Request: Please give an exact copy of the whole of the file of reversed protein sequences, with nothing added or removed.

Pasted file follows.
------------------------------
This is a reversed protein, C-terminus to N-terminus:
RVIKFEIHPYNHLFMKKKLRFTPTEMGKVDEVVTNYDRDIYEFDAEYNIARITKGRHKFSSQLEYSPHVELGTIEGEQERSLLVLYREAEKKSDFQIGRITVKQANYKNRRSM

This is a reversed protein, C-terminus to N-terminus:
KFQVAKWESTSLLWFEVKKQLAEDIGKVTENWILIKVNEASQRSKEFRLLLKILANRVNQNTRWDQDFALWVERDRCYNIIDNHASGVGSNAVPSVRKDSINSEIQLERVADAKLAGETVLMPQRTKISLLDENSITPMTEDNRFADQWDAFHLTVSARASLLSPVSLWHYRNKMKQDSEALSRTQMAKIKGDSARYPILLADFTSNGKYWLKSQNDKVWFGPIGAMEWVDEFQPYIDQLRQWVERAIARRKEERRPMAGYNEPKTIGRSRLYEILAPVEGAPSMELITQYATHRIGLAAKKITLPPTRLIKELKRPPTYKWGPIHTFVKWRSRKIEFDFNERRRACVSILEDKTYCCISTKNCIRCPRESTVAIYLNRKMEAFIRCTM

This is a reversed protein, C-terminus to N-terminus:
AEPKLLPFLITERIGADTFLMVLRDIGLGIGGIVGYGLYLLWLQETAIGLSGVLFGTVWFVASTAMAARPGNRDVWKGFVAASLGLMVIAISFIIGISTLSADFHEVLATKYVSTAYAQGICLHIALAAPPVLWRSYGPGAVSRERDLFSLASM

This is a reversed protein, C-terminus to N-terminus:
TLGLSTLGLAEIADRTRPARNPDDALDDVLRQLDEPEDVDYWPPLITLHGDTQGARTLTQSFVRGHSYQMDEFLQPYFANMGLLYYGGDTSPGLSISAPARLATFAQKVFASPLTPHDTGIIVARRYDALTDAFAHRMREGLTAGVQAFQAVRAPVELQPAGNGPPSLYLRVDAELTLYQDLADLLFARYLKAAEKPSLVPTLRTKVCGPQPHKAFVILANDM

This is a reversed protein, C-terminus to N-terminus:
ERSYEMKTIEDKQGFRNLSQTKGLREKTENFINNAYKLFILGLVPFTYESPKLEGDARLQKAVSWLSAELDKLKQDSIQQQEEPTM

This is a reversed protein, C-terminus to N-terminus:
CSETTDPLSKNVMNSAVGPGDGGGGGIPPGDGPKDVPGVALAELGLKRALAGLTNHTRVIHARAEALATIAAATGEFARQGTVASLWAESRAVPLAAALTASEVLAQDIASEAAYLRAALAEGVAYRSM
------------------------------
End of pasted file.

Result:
This is a reversed protein, C-terminus to N-terminus:
RVIKFEIHPYNHLFMKKKLRFTPTEMGKVDEVVTNYDRDIYEFDAEYNIARITKGRHKFSSQLEYSPHVELGTIEGEQERSLLVLYREAEKKSDFQIGRITVKQANYKNRRSM

This is a reversed protein, C-terminus to N-terminus:
KFQVAKWESTSLLWFEVKKQLAEDIGKVTENWILIKVNEASQRSKEFRLLLKILANRVNQNTRWDQDFALWVERDRCYNIIDNHASGVGSNAVPSVRKDSINSEIQLERVADAKLAGETVLMPQRTKISLLDENSITPMTEDNRFADQWDAFHLTVSARASLLSPVSLWHYRNKMKQDSEALSRTQMAKIKGDSARYPILLADFTSNGKYWLKSQNDKVWFGPIGAMEWVDEFQPYIDQLRQWVERAIARRKEERRPMAGYNEPKTIGRSRLYEILAPVEGAPSMELITQYATHRIGLAAKKITLPPTRLIKELKRPPTYKWGPIHTFVKWRSRKIEFDFNERRRACVSILEDKTYCCISTKNCIRCPRESTVAIYLNRKMEAFIRCTM

This is a reversed protein, C-terminus to N-terminus:
AEPKLLPFLITERIGADTFLMVLRDIGLGIGGIVGYGLYLLWLQETAIGLSGVLFGTVWFVASTAMAARPGNRDVWKGFVAASLGLMVIAISFIIGISTLSADFHEVLATKYVSTAYAQGICLHIALAAPPVLWRSYGPGAVSRERDLFSLASM

This is a reversed protein, C-terminus to N-terminus:
TLGLSTLGLAEIADRTRPARNPDDALDDVLRQLDEPEDVDYWPPLITLHGDTQGARTLTQSFVRGHSYQMDEFLQPYFANMGLLYYGGDTSPGLSISAPARLATFAQKVFASPLTPHDTGIIVARRYDALTDAFAHRMREGLTAGVQAFQAVRAPVELQPAGNGPPSLYLRVDAELTLYQDLADLLFARYLKAAEKPSLVPTLRTKVCGPQPHKAFVILANDM

This is a reversed protein, C-terminus to N-terminus:
ERSYEMKTIEDKQGFRNLSQTKGLREKTENFINNAYKLFILGLVPFTYESPKLEGDARLQKAVSWLSAELDKLKQDSIQQQEEPTM

This is a reversed protein, C-terminus to N-terminus:
CSETTDPLSKNVMNSAVGPGDGGGGGIPPGDGPKDVPGVALAELGLKRALAGLTNHTRVIHARAEALATIAAATGEFARQGTVASLWAESRAVPLAAALTASEVLAQDIASEAAYLRAALAEGVAYRSM